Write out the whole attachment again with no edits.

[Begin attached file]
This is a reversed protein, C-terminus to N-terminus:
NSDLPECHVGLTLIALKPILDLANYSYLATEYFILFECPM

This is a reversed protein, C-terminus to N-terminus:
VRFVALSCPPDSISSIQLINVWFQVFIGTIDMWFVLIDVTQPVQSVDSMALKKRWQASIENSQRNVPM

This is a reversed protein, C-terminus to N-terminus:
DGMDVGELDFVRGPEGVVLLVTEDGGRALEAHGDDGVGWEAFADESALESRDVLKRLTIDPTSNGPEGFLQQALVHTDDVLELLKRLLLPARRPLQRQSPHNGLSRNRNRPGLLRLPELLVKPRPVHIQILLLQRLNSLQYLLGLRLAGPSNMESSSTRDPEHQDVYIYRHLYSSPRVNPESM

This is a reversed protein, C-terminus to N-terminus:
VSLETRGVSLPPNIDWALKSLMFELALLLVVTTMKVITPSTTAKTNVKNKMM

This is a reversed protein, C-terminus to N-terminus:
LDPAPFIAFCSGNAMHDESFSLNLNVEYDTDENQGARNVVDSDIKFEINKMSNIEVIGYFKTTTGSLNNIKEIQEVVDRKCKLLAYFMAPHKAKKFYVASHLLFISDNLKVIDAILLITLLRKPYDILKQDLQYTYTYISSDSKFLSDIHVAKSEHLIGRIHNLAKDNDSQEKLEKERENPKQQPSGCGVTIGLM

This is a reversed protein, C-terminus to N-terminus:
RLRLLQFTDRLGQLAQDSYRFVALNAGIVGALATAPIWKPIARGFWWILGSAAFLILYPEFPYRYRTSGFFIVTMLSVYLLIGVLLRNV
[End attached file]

This is a reversed protein, C-terminus to N-terminus:
NSDLPECHVGLTLIALKPILDLANYSYLATEYFILFECPM

This is a reversed protein, C-terminus to N-terminus:
VRFVALSCPPDSISSIQLINVWFQVFIGTIDMWFVLIDVTQPVQSVDSMALKKRWQASIENSQRNVPM

This is a reversed protein, C-terminus to N-terminus:
DGMDVGELDFVRGPEGVVLLVTEDGGRALEAHGDDGVGWEAFADESALESRDVLKRLTIDPTSNGPEGFLQQALVHTDDVLELLKRLLLPARRPLQRQSPHNGLSRNRNRPGLLRLPELLVKPRPVHIQILLLQRLNSLQYLLGLRLAGPSNMESSSTRDPEHQDVYIYRHLYSSPRVNPESM

This is a reversed protein, C-terminus to N-terminus:
VSLETRGVSLPPNIDWALKSLMFELALLLVVTTMKVITPSTTAKTNVKNKMM

This is a reversed protein, C-terminus to N-terminus:
LDPAPFIAFCSGNAMHDESFSLNLNVEYDTDENQGARNVVDSDIKFEINKMSNIEVIGYFKTTTGSLNNIKEIQEVVDRKCKLLAYFMAPHKAKKFYVASHLLFISDNLKVIDAILLITLLRKPYDILKQDLQYTYTYISSDSKFLSDIHVAKSEHLIGRIHNLAKDNDSQEKLEKERENPKQQPSGCGVTIGLM

This is a reversed protein, C-terminus to N-terminus:
RLRLLQFTDRLGQLAQDSYRFVALNAGIVGALATAPIWKPIARGFWWILGSAAFLILYPEFPYRYRTSGFFIVTMLSVYLLIGVLLRNV